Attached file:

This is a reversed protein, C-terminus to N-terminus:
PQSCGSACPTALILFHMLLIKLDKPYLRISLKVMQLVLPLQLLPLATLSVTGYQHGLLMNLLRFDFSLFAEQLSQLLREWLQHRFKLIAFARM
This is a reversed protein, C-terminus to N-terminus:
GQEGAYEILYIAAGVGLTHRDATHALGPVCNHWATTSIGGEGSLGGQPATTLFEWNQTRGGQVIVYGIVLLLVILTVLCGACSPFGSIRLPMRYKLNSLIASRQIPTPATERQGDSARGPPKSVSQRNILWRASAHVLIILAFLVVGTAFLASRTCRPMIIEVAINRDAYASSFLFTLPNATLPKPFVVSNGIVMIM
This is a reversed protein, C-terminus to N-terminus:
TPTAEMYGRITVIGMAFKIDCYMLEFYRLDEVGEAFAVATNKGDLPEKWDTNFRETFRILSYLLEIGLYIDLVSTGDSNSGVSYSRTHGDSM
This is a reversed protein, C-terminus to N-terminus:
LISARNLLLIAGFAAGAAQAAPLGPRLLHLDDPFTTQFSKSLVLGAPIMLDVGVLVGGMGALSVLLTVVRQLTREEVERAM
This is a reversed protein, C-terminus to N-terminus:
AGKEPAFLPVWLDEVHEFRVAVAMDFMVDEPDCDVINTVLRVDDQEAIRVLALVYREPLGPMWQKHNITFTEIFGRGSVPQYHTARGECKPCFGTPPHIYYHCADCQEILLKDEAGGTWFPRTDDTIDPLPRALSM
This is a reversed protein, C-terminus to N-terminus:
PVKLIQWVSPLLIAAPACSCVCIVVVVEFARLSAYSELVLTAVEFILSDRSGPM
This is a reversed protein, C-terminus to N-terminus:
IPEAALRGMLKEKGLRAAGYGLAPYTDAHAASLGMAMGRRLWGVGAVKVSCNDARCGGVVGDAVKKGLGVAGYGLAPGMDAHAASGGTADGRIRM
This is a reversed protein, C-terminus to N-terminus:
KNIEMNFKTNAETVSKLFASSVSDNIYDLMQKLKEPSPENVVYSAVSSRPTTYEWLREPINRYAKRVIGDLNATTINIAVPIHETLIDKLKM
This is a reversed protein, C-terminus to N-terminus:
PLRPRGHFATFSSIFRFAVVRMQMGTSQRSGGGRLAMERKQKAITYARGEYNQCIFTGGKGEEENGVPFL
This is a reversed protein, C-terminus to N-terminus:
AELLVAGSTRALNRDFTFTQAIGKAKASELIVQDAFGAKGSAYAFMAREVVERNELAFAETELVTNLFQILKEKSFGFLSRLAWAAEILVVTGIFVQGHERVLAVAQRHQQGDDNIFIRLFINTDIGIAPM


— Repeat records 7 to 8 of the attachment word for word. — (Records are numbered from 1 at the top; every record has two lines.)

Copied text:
This is a reversed protein, C-terminus to N-terminus:
IPEAALRGMLKEKGLRAAGYGLAPYTDAHAASLGMAMGRRLWGVGAVKVSCNDARCGGVVGDAVKKGLGVAGYGLAPGMDAHAASGGTADGRIRM
This is a reversed protein, C-terminus to N-terminus:
KNIEMNFKTNAETVSKLFASSVSDNIYDLMQKLKEPSPENVVYSAVSSRPTTYEWLREPINRYAKRVIGDLNATTINIAVPIHETLIDKLKM